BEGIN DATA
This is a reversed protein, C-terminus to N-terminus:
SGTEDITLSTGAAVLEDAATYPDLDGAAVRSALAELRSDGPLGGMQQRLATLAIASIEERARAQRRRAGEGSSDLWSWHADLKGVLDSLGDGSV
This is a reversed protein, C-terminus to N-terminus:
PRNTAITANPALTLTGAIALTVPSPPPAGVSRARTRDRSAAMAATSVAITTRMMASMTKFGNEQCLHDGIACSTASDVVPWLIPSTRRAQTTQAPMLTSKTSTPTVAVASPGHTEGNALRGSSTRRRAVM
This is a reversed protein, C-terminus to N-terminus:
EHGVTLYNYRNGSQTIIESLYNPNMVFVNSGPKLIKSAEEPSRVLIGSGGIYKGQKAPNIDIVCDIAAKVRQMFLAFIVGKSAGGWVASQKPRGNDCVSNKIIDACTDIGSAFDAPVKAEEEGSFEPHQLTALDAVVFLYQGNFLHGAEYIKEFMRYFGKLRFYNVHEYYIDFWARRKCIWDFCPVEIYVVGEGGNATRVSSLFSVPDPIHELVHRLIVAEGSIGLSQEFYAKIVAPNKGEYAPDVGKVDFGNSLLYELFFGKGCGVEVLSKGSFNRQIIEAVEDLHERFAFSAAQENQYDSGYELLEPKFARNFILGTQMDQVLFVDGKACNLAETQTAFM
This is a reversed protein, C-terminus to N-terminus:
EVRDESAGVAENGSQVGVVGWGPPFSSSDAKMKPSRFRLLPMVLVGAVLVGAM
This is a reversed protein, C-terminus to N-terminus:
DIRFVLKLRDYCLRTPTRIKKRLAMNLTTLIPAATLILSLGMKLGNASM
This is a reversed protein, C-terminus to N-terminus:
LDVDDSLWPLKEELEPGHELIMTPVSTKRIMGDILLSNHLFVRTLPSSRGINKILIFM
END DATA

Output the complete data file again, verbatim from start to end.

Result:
This is a reversed protein, C-terminus to N-terminus:
SGTEDITLSTGAAVLEDAATYPDLDGAAVRSALAELRSDGPLGGMQQRLATLAIASIEERARAQRRRAGEGSSDLWSWHADLKGVLDSLGDGSV
This is a reversed protein, C-terminus to N-terminus:
PRNTAITANPALTLTGAIALTVPSPPPAGVSRARTRDRSAAMAATSVAITTRMMASMTKFGNEQCLHDGIACSTASDVVPWLIPSTRRAQTTQAPMLTSKTSTPTVAVASPGHTEGNALRGSSTRRRAVM
This is a reversed protein, C-terminus to N-terminus:
EHGVTLYNYRNGSQTIIESLYNPNMVFVNSGPKLIKSAEEPSRVLIGSGGIYKGQKAPNIDIVCDIAAKVRQMFLAFIVGKSAGGWVASQKPRGNDCVSNKIIDACTDIGSAFDAPVKAEEEGSFEPHQLTALDAVVFLYQGNFLHGAEYIKEFMRYFGKLRFYNVHEYYIDFWARRKCIWDFCPVEIYVVGEGGNATRVSSLFSVPDPIHELVHRLIVAEGSIGLSQEFYAKIVAPNKGEYAPDVGKVDFGNSLLYELFFGKGCGVEVLSKGSFNRQIIEAVEDLHERFAFSAAQENQYDSGYELLEPKFARNFILGTQMDQVLFVDGKACNLAETQTAFM
This is a reversed protein, C-terminus to N-terminus:
EVRDESAGVAENGSQVGVVGWGPPFSSSDAKMKPSRFRLLPMVLVGAVLVGAM
This is a reversed protein, C-terminus to N-terminus:
DIRFVLKLRDYCLRTPTRIKKRLAMNLTTLIPAATLILSLGMKLGNASM
This is a reversed protein, C-terminus to N-terminus:
LDVDDSLWPLKEELEPGHELIMTPVSTKRIMGDILLSNHLFVRTLPSSRGINKILIFM